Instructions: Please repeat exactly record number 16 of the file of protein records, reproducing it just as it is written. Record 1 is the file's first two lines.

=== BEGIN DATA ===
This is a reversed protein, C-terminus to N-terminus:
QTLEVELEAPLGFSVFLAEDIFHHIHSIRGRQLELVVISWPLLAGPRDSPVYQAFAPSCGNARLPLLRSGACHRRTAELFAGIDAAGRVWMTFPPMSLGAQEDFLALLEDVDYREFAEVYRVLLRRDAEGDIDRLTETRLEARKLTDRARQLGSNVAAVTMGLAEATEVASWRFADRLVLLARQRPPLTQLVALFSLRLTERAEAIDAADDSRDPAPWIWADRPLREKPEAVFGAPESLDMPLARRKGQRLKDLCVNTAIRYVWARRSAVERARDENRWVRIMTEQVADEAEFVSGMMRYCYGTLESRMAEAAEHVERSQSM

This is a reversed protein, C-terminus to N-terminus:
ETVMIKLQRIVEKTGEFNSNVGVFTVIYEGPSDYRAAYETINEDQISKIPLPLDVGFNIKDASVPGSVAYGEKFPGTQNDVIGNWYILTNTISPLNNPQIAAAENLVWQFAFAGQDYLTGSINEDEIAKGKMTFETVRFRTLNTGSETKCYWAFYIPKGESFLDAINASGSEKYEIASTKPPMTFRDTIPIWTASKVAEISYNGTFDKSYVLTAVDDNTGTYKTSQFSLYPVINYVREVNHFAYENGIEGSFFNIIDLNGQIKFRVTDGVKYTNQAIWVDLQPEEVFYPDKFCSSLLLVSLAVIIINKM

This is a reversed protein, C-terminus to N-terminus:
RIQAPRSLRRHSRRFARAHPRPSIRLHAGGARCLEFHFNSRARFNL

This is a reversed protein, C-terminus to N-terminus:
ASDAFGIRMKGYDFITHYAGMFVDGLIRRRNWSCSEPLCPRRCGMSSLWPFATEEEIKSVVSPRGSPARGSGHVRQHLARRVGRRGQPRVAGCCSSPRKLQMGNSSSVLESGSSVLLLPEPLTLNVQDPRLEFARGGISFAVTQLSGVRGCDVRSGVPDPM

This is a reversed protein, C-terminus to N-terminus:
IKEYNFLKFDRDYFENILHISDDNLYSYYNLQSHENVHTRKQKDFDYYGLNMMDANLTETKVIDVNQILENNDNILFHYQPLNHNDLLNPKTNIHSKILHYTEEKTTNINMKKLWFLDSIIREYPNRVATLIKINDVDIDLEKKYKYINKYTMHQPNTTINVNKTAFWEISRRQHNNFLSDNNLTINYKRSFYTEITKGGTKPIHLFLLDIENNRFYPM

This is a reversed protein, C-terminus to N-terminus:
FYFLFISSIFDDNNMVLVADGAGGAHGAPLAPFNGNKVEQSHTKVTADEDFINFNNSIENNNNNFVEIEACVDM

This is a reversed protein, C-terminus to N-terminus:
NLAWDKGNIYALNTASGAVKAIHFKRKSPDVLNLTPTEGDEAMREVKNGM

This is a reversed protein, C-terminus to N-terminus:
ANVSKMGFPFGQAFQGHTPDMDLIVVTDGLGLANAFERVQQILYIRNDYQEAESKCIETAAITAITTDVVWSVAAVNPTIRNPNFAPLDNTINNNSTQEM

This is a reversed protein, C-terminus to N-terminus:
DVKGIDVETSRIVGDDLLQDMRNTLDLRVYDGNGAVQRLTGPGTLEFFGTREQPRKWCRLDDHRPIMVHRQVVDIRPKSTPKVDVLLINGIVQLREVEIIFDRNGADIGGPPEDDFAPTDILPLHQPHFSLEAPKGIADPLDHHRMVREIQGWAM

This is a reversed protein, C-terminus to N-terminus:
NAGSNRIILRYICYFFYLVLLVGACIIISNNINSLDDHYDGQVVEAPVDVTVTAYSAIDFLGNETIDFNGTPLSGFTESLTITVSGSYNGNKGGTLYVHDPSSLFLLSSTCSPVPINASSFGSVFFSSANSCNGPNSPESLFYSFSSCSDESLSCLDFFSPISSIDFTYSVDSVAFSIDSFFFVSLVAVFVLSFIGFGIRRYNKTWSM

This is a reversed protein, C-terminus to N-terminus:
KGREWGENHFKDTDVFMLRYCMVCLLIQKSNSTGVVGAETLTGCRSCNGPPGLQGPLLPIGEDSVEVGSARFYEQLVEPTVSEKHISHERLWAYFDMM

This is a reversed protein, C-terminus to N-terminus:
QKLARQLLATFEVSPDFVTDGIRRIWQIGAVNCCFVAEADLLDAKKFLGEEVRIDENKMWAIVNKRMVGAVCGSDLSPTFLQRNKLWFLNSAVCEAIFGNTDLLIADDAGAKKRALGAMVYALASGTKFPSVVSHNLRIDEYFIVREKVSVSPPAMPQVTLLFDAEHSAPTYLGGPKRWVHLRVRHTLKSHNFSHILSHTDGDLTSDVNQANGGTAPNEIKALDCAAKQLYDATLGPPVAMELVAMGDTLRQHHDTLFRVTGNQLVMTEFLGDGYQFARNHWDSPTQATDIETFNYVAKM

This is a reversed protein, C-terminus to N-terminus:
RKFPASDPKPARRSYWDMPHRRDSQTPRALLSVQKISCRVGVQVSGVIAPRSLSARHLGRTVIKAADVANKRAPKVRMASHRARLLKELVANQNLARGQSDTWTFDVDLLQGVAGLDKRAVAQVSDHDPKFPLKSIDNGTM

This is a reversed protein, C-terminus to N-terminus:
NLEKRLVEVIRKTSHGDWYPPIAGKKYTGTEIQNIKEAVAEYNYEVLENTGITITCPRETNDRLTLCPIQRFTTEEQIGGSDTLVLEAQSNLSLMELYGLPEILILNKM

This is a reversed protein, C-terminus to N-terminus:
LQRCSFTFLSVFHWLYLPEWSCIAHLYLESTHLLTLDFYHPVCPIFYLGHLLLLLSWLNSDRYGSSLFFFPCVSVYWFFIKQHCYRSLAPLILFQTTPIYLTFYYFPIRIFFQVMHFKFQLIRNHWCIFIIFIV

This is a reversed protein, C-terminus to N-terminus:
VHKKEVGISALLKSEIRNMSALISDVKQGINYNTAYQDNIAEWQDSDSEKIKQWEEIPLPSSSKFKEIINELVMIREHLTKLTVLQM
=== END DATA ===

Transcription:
This is a reversed protein, C-terminus to N-terminus:
VHKKEVGISALLKSEIRNMSALISDVKQGINYNTAYQDNIAEWQDSDSEKIKQWEEIPLPSSSKFKEIINELVMIREHLTKLTVLQM